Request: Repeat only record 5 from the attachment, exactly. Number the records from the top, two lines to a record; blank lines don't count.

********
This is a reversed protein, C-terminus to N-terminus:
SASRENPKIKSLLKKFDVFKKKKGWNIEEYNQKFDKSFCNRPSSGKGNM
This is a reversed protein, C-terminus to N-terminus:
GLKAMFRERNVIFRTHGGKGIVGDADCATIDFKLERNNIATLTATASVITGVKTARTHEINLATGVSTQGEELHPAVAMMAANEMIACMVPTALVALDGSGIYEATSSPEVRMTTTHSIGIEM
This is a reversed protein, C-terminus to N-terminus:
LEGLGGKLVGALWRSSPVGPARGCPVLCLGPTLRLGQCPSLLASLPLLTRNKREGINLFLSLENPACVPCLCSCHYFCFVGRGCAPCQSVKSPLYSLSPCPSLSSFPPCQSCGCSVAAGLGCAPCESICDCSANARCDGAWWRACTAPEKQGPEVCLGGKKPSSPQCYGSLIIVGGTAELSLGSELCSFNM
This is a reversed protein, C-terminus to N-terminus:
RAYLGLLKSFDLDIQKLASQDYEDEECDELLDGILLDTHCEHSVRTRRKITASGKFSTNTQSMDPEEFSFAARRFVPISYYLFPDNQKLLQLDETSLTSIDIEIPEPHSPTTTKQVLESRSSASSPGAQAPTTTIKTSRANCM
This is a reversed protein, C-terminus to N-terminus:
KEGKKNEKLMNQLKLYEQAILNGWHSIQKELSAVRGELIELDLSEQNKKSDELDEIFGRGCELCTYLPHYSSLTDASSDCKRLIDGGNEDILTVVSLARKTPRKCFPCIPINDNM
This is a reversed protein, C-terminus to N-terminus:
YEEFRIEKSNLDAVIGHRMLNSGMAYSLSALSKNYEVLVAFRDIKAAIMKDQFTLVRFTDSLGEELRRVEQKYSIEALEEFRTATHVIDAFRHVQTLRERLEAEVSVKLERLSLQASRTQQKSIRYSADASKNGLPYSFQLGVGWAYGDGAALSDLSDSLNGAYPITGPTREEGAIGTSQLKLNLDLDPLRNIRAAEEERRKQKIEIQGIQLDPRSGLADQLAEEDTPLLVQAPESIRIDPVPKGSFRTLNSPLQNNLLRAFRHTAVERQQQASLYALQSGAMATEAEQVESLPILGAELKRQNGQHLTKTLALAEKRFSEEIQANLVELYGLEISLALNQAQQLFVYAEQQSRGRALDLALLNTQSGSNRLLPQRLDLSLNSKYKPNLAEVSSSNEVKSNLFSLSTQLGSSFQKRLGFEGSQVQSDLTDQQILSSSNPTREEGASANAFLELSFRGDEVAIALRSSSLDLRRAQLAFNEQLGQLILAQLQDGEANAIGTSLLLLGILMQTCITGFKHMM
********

This is a reversed protein, C-terminus to N-terminus:
KEGKKNEKLMNQLKLYEQAILNGWHSIQKELSAVRGELIELDLSEQNKKSDELDEIFGRGCELCTYLPHYSSLTDASSDCKRLIDGGNEDILTVVSLARKTPRKCFPCIPINDNM